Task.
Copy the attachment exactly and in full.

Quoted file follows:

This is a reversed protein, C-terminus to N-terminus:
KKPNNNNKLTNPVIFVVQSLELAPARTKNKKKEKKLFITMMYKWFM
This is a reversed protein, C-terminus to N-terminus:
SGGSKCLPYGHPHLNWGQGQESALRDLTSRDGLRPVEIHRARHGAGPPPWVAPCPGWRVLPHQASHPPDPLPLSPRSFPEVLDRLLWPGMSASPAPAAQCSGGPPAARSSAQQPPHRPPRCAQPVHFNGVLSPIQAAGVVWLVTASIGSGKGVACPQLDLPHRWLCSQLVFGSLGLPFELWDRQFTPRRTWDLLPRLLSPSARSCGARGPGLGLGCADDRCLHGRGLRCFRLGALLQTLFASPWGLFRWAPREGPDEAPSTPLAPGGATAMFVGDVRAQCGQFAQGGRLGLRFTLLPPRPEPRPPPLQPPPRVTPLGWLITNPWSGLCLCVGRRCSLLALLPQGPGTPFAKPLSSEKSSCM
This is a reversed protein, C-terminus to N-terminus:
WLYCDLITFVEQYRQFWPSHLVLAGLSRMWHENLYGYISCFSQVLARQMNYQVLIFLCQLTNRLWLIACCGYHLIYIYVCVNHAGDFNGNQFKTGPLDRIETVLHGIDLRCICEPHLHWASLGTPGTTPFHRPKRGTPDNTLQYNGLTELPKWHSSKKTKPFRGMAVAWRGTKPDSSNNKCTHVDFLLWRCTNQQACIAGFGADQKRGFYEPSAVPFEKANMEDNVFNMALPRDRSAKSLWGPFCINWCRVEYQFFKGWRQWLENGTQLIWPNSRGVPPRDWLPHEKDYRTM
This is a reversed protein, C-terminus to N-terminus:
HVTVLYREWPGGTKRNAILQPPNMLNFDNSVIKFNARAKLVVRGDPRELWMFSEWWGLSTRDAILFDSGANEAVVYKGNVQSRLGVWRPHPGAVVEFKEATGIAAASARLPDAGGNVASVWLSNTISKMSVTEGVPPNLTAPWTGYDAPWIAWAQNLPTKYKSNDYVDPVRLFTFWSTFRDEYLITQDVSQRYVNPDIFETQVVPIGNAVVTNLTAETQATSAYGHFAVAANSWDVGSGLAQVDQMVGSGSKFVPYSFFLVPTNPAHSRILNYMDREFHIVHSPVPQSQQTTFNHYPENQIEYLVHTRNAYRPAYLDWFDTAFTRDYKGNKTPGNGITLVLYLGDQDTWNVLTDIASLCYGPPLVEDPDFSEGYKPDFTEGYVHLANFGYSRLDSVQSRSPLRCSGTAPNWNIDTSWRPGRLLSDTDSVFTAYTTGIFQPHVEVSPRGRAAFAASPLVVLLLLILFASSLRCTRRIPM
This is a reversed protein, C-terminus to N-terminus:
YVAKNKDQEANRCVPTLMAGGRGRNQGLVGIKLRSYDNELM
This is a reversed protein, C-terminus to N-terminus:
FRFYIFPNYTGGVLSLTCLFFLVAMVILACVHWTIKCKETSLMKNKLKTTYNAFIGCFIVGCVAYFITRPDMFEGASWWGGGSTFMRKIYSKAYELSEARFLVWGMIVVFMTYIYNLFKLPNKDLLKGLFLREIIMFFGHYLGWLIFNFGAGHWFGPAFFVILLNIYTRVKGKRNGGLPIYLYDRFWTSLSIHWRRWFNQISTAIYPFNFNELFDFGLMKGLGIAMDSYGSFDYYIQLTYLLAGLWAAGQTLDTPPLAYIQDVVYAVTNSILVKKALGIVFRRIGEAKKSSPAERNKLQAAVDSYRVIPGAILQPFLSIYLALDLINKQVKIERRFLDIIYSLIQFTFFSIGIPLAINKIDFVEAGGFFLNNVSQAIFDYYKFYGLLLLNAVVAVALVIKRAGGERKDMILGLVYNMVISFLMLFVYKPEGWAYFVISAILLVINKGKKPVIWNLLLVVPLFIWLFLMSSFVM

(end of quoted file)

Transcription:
This is a reversed protein, C-terminus to N-terminus:
KKPNNNNKLTNPVIFVVQSLELAPARTKNKKKEKKLFITMMYKWFM
This is a reversed protein, C-terminus to N-terminus:
SGGSKCLPYGHPHLNWGQGQESALRDLTSRDGLRPVEIHRARHGAGPPPWVAPCPGWRVLPHQASHPPDPLPLSPRSFPEVLDRLLWPGMSASPAPAAQCSGGPPAARSSAQQPPHRPPRCAQPVHFNGVLSPIQAAGVVWLVTASIGSGKGVACPQLDLPHRWLCSQLVFGSLGLPFELWDRQFTPRRTWDLLPRLLSPSARSCGARGPGLGLGCADDRCLHGRGLRCFRLGALLQTLFASPWGLFRWAPREGPDEAPSTPLAPGGATAMFVGDVRAQCGQFAQGGRLGLRFTLLPPRPEPRPPPLQPPPRVTPLGWLITNPWSGLCLCVGRRCSLLALLPQGPGTPFAKPLSSEKSSCM
This is a reversed protein, C-terminus to N-terminus:
WLYCDLITFVEQYRQFWPSHLVLAGLSRMWHENLYGYISCFSQVLARQMNYQVLIFLCQLTNRLWLIACCGYHLIYIYVCVNHAGDFNGNQFKTGPLDRIETVLHGIDLRCICEPHLHWASLGTPGTTPFHRPKRGTPDNTLQYNGLTELPKWHSSKKTKPFRGMAVAWRGTKPDSSNNKCTHVDFLLWRCTNQQACIAGFGADQKRGFYEPSAVPFEKANMEDNVFNMALPRDRSAKSLWGPFCINWCRVEYQFFKGWRQWLENGTQLIWPNSRGVPPRDWLPHEKDYRTM
This is a reversed protein, C-terminus to N-terminus:
HVTVLYREWPGGTKRNAILQPPNMLNFDNSVIKFNARAKLVVRGDPRELWMFSEWWGLSTRDAILFDSGANEAVVYKGNVQSRLGVWRPHPGAVVEFKEATGIAAASARLPDAGGNVASVWLSNTISKMSVTEGVPPNLTAPWTGYDAPWIAWAQNLPTKYKSNDYVDPVRLFTFWSTFRDEYLITQDVSQRYVNPDIFETQVVPIGNAVVTNLTAETQATSAYGHFAVAANSWDVGSGLAQVDQMVGSGSKFVPYSFFLVPTNPAHSRILNYMDREFHIVHSPVPQSQQTTFNHYPENQIEYLVHTRNAYRPAYLDWFDTAFTRDYKGNKTPGNGITLVLYLGDQDTWNVLTDIASLCYGPPLVEDPDFSEGYKPDFTEGYVHLANFGYSRLDSVQSRSPLRCSGTAPNWNIDTSWRPGRLLSDTDSVFTAYTTGIFQPHVEVSPRGRAAFAASPLVVLLLLILFASSLRCTRRIPM
This is a reversed protein, C-terminus to N-terminus:
YVAKNKDQEANRCVPTLMAGGRGRNQGLVGIKLRSYDNELM
This is a reversed protein, C-terminus to N-terminus:
FRFYIFPNYTGGVLSLTCLFFLVAMVILACVHWTIKCKETSLMKNKLKTTYNAFIGCFIVGCVAYFITRPDMFEGASWWGGGSTFMRKIYSKAYELSEARFLVWGMIVVFMTYIYNLFKLPNKDLLKGLFLREIIMFFGHYLGWLIFNFGAGHWFGPAFFVILLNIYTRVKGKRNGGLPIYLYDRFWTSLSIHWRRWFNQISTAIYPFNFNELFDFGLMKGLGIAMDSYGSFDYYIQLTYLLAGLWAAGQTLDTPPLAYIQDVVYAVTNSILVKKALGIVFRRIGEAKKSSPAERNKLQAAVDSYRVIPGAILQPFLSIYLALDLINKQVKIERRFLDIIYSLIQFTFFSIGIPLAINKIDFVEAGGFFLNNVSQAIFDYYKFYGLLLLNAVVAVALVIKRAGGERKDMILGLVYNMVISFLMLFVYKPEGWAYFVISAILLVINKGKKPVIWNLLLVVPLFIWLFLMSSFVM